The 2016 World Cup of Hockey ended over a week ago, but there is still plenty of merchandise to go around. Sure, a lot of it — like a drawstring bag with the fugly WCH logo or pretty much anything with a Team USA logo — will probably languish for a while before finding its way to discount chains.
But not all of the World Cup collectibles were dumb. Sure, I could do without the Team Canada drink cozy, but there are some items unique enough that they might be worth your while.
Team North America Apparel
It was strongly hinted by the NHL that the “hybrid teams” — Team North America and Team Europe — will not be a part of the 2020 World Cup. That’s a shame, because both teams did well enough to merit serious consideration for the next WCH.
That said, if you were eyeing a Team North America jersey, now would be the time to get one. Hockey jerseys, and other items with logos of defunct teams, are strong sellers on the secondary market, partly due to nostalgia, partly due to kitsch and partially due to rarity.
Consider this: you can get a previously-owned replica Blackhawks jersey pretty cheap if you look around, because they keep making more of them every year. Contrast that with a defunct minor league team, like the San Francisco Spiders, that only lasted one year. Spiders jerseys go for over $100 these days — about double of what they sold for in 1995.
If a jersey is too much for your blood, another nice TNA item is the XXIII t-shirt, which spells out “23” in Roman numerals. Of course, I personally wouldn’t wear that shirt unless they added a few more Xs to the number.
Team Europe Apparel
I loved the Team Europe jerseys. I loved the logo. I thought Adidas did a great job of creating a design meant to represent many nations. Like Team North America, Team Europe might not be back in 2020. If they are, there’s a good chance that their jerseys will look different. Hey, it’s hard to sell someone another jersey unless you redesign it, right?
What made these these jerseys historically significant is that this is the first time since the 1992 Winter Olympics — when six former Soviet states played as the Unified Team — that multiple teams played willingly under one banner at an ice hockey tournament.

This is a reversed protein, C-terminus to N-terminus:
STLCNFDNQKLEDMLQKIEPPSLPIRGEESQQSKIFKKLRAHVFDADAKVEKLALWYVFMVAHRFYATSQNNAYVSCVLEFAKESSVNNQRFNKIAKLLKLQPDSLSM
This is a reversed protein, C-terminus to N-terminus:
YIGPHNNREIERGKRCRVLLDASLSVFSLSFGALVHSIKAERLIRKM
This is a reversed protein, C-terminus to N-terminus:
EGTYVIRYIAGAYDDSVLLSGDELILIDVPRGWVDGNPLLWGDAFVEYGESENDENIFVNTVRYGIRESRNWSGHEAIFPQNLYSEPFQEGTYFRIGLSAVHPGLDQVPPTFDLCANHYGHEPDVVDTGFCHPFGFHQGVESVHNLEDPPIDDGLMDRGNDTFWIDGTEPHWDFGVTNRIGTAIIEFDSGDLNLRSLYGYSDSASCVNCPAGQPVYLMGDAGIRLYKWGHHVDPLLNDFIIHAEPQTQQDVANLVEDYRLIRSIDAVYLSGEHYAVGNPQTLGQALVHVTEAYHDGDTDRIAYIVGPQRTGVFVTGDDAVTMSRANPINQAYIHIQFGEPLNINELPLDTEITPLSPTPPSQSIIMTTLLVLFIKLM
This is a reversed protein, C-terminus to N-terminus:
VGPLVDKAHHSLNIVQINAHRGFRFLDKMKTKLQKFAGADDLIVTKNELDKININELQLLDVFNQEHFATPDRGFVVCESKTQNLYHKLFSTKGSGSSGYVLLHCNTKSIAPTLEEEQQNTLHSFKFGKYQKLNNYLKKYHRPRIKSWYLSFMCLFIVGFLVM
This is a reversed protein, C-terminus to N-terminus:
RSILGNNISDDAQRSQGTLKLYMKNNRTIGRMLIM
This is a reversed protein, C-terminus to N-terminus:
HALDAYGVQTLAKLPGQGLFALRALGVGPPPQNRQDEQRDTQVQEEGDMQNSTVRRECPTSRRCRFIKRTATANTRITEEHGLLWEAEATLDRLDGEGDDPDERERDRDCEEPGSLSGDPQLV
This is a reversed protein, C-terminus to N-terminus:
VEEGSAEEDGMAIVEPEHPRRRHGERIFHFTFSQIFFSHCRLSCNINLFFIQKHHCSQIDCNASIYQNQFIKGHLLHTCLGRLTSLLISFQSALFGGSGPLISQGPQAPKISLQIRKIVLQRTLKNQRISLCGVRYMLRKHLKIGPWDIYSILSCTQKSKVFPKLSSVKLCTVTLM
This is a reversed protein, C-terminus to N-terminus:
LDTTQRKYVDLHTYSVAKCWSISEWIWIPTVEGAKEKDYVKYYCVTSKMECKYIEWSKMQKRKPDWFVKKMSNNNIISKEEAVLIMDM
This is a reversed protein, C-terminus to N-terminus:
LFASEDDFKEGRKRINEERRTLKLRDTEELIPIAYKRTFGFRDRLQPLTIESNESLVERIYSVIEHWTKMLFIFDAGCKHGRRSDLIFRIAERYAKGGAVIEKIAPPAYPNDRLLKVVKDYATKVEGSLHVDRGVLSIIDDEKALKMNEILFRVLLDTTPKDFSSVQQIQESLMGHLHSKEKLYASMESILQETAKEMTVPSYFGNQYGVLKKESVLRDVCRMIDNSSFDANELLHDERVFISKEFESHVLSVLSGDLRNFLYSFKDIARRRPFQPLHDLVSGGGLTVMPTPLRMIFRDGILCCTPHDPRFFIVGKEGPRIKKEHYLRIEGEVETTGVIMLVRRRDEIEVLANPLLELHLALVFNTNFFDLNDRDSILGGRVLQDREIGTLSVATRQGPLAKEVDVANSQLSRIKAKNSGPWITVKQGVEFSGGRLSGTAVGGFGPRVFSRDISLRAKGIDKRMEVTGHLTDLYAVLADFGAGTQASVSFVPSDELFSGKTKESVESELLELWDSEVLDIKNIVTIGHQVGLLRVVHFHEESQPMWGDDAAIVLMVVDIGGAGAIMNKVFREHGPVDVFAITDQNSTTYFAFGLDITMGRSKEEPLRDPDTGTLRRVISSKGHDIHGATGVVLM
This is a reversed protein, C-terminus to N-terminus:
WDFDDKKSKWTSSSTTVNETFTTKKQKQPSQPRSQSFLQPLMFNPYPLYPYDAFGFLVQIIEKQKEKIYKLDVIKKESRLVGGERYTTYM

2016 World Cup of Hockey Pucks
Pucks are an easy way to collect items from a team or a tournament without taking up too much space or spending too much money. I enjoy having pucks that show a team’s old logo — or the logo of a defunct team.
Right now, you can get any of the eight different team pucks for $7 or less each. There are also numerous autographed pucks, if that’s your jam. Although it is unlikely that these will ever sell for over $700 like a 1966 Maple Leafs puck, there is a good chance that these could see some demand in the future. The logos for the returning national teams will probably be at least slightly redesigned in 2020, which will make these pucks even more unique.
World Cup of Hockey Action Figures
Late last year, Imports Dragons released 6-inch scale figures of NHL players. For the 2016 WCH, the company issued repaints of several popular players in their World Cup jerseys, including Carey Price, Henrik Lundqvist and Jack Eichel. What makes these worthwhile is that each figure is limited to between 3,000 and 5,000 pieces each, making them much rarer than the NHL versions of the figures.
Imports Dragon also made a Duncan Keith WCH action figure. Oops. The figures were produced after teams announced their initial rosters, but Keith ended up not playing in the tournament due to injury. That makes this figure of him in a WCH Team Canada jersey somewhat of an anomaly. One day, you’ll have to explain this to your kids. ■
World Cup of Hockey memorabilia & apparel on sale at Fanatics.com.
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